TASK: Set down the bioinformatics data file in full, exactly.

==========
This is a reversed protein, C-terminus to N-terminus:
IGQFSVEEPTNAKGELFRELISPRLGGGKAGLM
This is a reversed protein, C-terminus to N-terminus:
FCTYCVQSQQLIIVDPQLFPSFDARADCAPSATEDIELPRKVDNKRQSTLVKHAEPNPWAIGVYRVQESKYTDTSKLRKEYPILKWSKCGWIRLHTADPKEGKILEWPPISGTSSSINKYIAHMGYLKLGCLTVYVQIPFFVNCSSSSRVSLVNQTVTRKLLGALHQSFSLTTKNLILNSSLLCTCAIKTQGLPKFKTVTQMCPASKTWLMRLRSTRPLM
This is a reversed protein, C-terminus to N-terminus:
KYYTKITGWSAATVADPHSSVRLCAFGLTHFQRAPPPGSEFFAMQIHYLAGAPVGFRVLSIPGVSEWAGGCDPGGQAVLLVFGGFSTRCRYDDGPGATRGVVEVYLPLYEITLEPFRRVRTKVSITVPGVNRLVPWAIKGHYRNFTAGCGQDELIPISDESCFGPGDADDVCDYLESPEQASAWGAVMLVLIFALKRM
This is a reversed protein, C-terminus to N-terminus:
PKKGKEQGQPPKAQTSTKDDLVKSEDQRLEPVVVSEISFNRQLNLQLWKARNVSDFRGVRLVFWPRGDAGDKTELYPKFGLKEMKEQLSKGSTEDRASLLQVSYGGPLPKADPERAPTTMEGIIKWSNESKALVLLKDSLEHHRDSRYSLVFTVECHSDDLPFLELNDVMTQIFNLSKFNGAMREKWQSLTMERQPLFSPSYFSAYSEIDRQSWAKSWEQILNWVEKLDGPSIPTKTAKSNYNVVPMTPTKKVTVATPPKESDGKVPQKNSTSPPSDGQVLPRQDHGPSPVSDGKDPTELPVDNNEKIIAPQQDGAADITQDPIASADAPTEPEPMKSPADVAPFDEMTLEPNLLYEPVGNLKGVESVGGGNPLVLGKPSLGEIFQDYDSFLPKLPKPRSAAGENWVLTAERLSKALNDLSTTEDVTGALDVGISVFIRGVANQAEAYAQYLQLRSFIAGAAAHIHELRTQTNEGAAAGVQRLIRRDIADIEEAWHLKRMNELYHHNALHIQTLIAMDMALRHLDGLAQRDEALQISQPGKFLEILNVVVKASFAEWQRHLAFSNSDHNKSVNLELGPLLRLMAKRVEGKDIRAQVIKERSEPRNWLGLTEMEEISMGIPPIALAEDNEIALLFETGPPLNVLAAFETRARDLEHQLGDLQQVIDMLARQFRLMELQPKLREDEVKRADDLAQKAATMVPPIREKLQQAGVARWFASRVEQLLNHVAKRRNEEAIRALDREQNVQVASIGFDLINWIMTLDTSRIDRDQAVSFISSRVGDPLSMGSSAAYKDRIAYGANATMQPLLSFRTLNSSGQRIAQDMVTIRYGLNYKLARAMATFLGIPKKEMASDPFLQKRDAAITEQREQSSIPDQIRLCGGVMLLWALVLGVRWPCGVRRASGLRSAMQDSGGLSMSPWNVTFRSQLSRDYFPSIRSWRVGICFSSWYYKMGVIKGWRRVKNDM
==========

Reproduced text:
This is a reversed protein, C-terminus to N-terminus:
IGQFSVEEPTNAKGELFRELISPRLGGGKAGLM
This is a reversed protein, C-terminus to N-terminus:
FCTYCVQSQQLIIVDPQLFPSFDARADCAPSATEDIELPRKVDNKRQSTLVKHAEPNPWAIGVYRVQESKYTDTSKLRKEYPILKWSKCGWIRLHTADPKEGKILEWPPISGTSSSINKYIAHMGYLKLGCLTVYVQIPFFVNCSSSSRVSLVNQTVTRKLLGALHQSFSLTTKNLILNSSLLCTCAIKTQGLPKFKTVTQMCPASKTWLMRLRSTRPLM
This is a reversed protein, C-terminus to N-terminus:
KYYTKITGWSAATVADPHSSVRLCAFGLTHFQRAPPPGSEFFAMQIHYLAGAPVGFRVLSIPGVSEWAGGCDPGGQAVLLVFGGFSTRCRYDDGPGATRGVVEVYLPLYEITLEPFRRVRTKVSITVPGVNRLVPWAIKGHYRNFTAGCGQDELIPISDESCFGPGDADDVCDYLESPEQASAWGAVMLVLIFALKRM
This is a reversed protein, C-terminus to N-terminus:
PKKGKEQGQPPKAQTSTKDDLVKSEDQRLEPVVVSEISFNRQLNLQLWKARNVSDFRGVRLVFWPRGDAGDKTELYPKFGLKEMKEQLSKGSTEDRASLLQVSYGGPLPKADPERAPTTMEGIIKWSNESKALVLLKDSLEHHRDSRYSLVFTVECHSDDLPFLELNDVMTQIFNLSKFNGAMREKWQSLTMERQPLFSPSYFSAYSEIDRQSWAKSWEQILNWVEKLDGPSIPTKTAKSNYNVVPMTPTKKVTVATPPKESDGKVPQKNSTSPPSDGQVLPRQDHGPSPVSDGKDPTELPVDNNEKIIAPQQDGAADITQDPIASADAPTEPEPMKSPADVAPFDEMTLEPNLLYEPVGNLKGVESVGGGNPLVLGKPSLGEIFQDYDSFLPKLPKPRSAAGENWVLTAERLSKALNDLSTTEDVTGALDVGISVFIRGVANQAEAYAQYLQLRSFIAGAAAHIHELRTQTNEGAAAGVQRLIRRDIADIEEAWHLKRMNELYHHNALHIQTLIAMDMALRHLDGLAQRDEALQISQPGKFLEILNVVVKASFAEWQRHLAFSNSDHNKSVNLELGPLLRLMAKRVEGKDIRAQVIKERSEPRNWLGLTEMEEISMGIPPIALAEDNEIALLFETGPPLNVLAAFETRARDLEHQLGDLQQVIDMLARQFRLMELQPKLREDEVKRADDLAQKAATMVPPIREKLQQAGVARWFASRVEQLLNHVAKRRNEEAIRALDREQNVQVASIGFDLINWIMTLDTSRIDRDQAVSFISSRVGDPLSMGSSAAYKDRIAYGANATMQPLLSFRTLNSSGQRIAQDMVTIRYGLNYKLARAMATFLGIPKKEMASDPFLQKRDAAITEQREQSSIPDQIRLCGGVMLLWALVLGVRWPCGVRRASGLRSAMQDSGGLSMSPWNVTFRSQLSRDYFPSIRSWRVGICFSSWYYKMGVIKGWRRVKNDM